July 11, 2020

DealBook: Morgan Stanley Announces a Buyback, and Its Shares Rise

Morgan Stanley's headquarters in New York.Mark Lennihan/Associated PressMorgan Stanley’s headquarters in New York. The firm posted a 42 percent rise in profit and said it would buy back part of its stock.

Morgan Stanley shares rose more than 4 percent on Thursday after the firm announced it planned to buy back a chunk of its own stock.

News that the firm had received approval from the Federal Reserve to repurchase $500 million worth of its stock was good for shareholders, whose stake in the company has been diluted in recent years as the firm issued millions of shares to pay employees. This dilution has weighed on the stock, and it was trading in the teens earlier this year.

The stock rose about 4.4 percent, or $1.16, to close at $27.70, a level it has not hit since 2011. It is the first buyback Morgan Stanley has undertaken since the financial crisis and comes after the firm’s decision to buy the remaining stake of its wealth management business, a move James P. Gorman, the firm’s chairman and chief executive, has heralded as “transformational.”

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Morgan Stanley received approval from regulators in June to buy the rest of its wealth management division, a joint venture it formed with Citigroup during the crisis. Since then, the firm has been working to diversify its earnings, moving away from riskier businesses like trading and into wealth management, which offers steady, albeit lower returns. Its ability to purchase all of that division gave it full control of the operation and the full share of the profits.

Mr. Gorman told analysts that the firm was careful to have the wealth management purchase in order — and paid for — before it started spending money on stock buybacks.

The other good news for shareholders was the firm’s second-quarter earnings, which came in slightly ahead of analysts’ expectations.

The firm reported that second-quarter profit applicable to Morgan Stanley’s common shareholders rose 42 percent, to $802 million, or 41 cents a share, compared with $564 million, or 29 cents a share, in the period a year earlier. Overall net income was $980 million, compared with $591 million in the period a year earlier.

The results, however, were affected by two big charges, one related to Morgan Stanley’s credit spreads and the other to its recent purchase of the remaining stake of the wealth management business. Stripping out those charges, the firm had a profit of $872 million, or 45 cents a share. That beat the estimates of analysts polled by Thomson Reuters, which had projected a profit of 43 cents a share.

Morgan Stanley’s revenue, excluding those charges, rose to $8.3 billion in the second quarter from $6.6 billion in the period a year earlier.

The results were driven by decent performances in most of its business units, notably wealth management and equity and debt trading. Morgan Stanley is coming off what was a weak second quarter of 2012 and is also enjoying what seems to be a better operating environment for all banks.

Morgan Stanley is the last big financial institution to report second-quarter earnings, and results have been generally strong as lenders seem to be benefiting from a pickup in the American economy. Goldman Sachs, for instance, reported that its net income doubled, beating analysts’ expectations handily.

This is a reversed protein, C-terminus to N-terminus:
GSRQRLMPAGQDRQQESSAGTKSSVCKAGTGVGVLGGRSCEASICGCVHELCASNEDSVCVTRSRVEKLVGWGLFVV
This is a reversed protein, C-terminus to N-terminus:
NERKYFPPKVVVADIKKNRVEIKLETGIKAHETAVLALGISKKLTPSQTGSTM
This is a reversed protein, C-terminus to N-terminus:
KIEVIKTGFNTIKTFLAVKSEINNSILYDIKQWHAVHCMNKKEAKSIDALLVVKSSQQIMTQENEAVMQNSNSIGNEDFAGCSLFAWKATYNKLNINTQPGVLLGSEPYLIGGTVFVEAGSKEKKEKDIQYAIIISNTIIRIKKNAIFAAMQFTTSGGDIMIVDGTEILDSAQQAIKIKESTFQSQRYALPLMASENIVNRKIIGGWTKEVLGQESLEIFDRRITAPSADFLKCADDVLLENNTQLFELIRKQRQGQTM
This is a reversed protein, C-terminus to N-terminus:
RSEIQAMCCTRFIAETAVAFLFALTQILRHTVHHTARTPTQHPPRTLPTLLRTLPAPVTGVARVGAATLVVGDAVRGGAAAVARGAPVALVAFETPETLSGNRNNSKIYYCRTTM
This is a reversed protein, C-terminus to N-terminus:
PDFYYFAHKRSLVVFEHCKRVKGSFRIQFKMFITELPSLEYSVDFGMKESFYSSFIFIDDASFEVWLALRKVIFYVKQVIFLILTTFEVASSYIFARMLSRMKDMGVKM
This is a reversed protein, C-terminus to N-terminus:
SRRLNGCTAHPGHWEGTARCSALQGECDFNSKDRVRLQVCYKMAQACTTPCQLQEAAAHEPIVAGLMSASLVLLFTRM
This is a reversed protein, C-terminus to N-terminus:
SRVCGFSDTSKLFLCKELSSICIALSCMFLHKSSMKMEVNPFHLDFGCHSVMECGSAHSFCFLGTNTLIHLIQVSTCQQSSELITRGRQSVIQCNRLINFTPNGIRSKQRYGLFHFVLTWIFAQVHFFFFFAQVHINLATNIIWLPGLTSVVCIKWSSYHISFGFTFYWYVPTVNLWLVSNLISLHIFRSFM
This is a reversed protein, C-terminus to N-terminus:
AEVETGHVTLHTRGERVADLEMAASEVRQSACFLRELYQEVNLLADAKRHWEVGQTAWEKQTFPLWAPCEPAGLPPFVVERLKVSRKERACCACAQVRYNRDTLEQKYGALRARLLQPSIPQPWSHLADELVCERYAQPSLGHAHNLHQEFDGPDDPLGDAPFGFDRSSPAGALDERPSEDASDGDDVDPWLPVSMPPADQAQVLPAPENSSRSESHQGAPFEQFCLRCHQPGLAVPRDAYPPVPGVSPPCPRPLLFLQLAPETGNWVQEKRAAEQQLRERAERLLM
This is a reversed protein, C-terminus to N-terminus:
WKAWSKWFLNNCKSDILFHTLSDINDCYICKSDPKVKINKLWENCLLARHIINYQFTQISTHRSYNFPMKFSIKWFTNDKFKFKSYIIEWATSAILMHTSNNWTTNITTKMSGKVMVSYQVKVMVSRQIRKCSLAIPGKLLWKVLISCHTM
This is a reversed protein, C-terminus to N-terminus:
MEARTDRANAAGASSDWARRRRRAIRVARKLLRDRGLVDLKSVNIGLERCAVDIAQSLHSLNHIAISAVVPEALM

At Morgan Stanley, wealth management, which is led by Gregory J. Fleming, was a big focus for analysts on the quarterly conference call.

That unit, with 16,321 financial advisers, posted net revenue of $3.5 billion, up more than 10 percent. Its pretax profit margin, a widely watched figure on Wall Street, came in at 18.5 percent. That margin, which previously had been around 17 percent, was higher than the firm’s expectations.

Institutional securities, which houses Morgan Stanley’s banking and trading operations, posted net revenue, excluding the debt charge, of about $4.2 billion, up about 40 percent from a year earlier.

The firm experienced a solid increase in revenue from various segments in this department, including debt and equity underwriting, investment banking, and currency and commodities trading.

The fixed-income sales and trading unit reported that adjusted revenue rose to $1.2 billion from $771 million in the period a year earlier. This year’s performance was slightly below what analysts were hoping for.

In the second quarter, there was a sudden and sharp rise in interest rates after the Federal Reserve indicated it might wind down its bond purchase program, which has helped the economy recover from the financial crisis.

Ruth Porat, the bank’s chief financial officer, told analysts that the firm reduced the risk it was taking trading interest rate products.

While the bank’s second-quarter results were a marked improvement over those in the period a year earlier, the firm is still producing a return on equity, excluding the two charges, of just 5.6 percent. This is up from 2.1 percent in the period a year earlier but still well below what it costs the bank to simply cover its debt expenses and other capital costs. To do that, it needs to achieve a return on equity, an important measure of profitability, of closer to 10 percent.


Article source: http://dealbook.nytimes.com/2013/07/18/morgan-stanley-profit-rises-42-percent/?partner=rss&emc=rss

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